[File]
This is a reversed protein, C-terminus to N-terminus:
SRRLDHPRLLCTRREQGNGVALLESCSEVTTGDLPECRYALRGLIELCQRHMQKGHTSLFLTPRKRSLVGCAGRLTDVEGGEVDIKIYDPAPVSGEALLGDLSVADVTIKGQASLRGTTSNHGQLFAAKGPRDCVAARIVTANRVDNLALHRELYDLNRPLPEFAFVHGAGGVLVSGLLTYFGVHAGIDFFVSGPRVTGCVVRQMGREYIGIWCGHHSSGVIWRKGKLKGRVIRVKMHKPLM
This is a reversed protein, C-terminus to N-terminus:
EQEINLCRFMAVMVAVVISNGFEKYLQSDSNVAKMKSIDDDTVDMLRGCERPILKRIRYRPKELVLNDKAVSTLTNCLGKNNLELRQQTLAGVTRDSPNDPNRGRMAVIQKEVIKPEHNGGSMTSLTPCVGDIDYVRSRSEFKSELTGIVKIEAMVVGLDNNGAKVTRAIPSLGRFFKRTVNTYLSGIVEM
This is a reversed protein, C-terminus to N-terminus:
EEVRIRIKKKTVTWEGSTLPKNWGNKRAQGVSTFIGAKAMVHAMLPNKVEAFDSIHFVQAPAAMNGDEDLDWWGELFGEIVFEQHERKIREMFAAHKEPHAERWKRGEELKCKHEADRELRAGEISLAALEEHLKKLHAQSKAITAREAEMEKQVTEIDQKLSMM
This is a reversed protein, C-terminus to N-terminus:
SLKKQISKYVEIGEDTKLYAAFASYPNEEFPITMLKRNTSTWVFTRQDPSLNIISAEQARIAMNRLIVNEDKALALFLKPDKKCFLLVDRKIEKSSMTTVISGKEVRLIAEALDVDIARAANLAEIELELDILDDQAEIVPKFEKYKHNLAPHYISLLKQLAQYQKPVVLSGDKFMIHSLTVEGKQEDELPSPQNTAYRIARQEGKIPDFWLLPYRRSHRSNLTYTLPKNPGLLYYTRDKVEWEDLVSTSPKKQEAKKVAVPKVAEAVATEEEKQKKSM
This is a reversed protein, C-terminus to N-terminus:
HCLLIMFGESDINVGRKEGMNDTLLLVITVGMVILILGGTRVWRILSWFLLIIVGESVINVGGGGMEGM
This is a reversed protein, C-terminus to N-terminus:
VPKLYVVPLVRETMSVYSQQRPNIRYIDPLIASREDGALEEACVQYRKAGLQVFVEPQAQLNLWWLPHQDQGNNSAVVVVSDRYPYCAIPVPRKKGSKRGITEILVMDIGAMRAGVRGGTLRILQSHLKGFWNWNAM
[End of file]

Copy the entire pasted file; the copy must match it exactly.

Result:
This is a reversed protein, C-terminus to N-terminus:
SRRLDHPRLLCTRREQGNGVALLESCSEVTTGDLPECRYALRGLIELCQRHMQKGHTSLFLTPRKRSLVGCAGRLTDVEGGEVDIKIYDPAPVSGEALLGDLSVADVTIKGQASLRGTTSNHGQLFAAKGPRDCVAARIVTANRVDNLALHRELYDLNRPLPEFAFVHGAGGVLVSGLLTYFGVHAGIDFFVSGPRVTGCVVRQMGREYIGIWCGHHSSGVIWRKGKLKGRVIRVKMHKPLM
This is a reversed protein, C-terminus to N-terminus:
EQEINLCRFMAVMVAVVISNGFEKYLQSDSNVAKMKSIDDDTVDMLRGCERPILKRIRYRPKELVLNDKAVSTLTNCLGKNNLELRQQTLAGVTRDSPNDPNRGRMAVIQKEVIKPEHNGGSMTSLTPCVGDIDYVRSRSEFKSELTGIVKIEAMVVGLDNNGAKVTRAIPSLGRFFKRTVNTYLSGIVEM
This is a reversed protein, C-terminus to N-terminus:
EEVRIRIKKKTVTWEGSTLPKNWGNKRAQGVSTFIGAKAMVHAMLPNKVEAFDSIHFVQAPAAMNGDEDLDWWGELFGEIVFEQHERKIREMFAAHKEPHAERWKRGEELKCKHEADRELRAGEISLAALEEHLKKLHAQSKAITAREAEMEKQVTEIDQKLSMM
This is a reversed protein, C-terminus to N-terminus:
SLKKQISKYVEIGEDTKLYAAFASYPNEEFPITMLKRNTSTWVFTRQDPSLNIISAEQARIAMNRLIVNEDKALALFLKPDKKCFLLVDRKIEKSSMTTVISGKEVRLIAEALDVDIARAANLAEIELELDILDDQAEIVPKFEKYKHNLAPHYISLLKQLAQYQKPVVLSGDKFMIHSLTVEGKQEDELPSPQNTAYRIARQEGKIPDFWLLPYRRSHRSNLTYTLPKNPGLLYYTRDKVEWEDLVSTSPKKQEAKKVAVPKVAEAVATEEEKQKKSM
This is a reversed protein, C-terminus to N-terminus:
HCLLIMFGESDINVGRKEGMNDTLLLVITVGMVILILGGTRVWRILSWFLLIIVGESVINVGGGGMEGM
This is a reversed protein, C-terminus to N-terminus:
VPKLYVVPLVRETMSVYSQQRPNIRYIDPLIASREDGALEEACVQYRKAGLQVFVEPQAQLNLWWLPHQDQGNNSAVVVVSDRYPYCAIPVPRKKGSKRGITEILVMDIGAMRAGVRGGTLRILQSHLKGFWNWNAM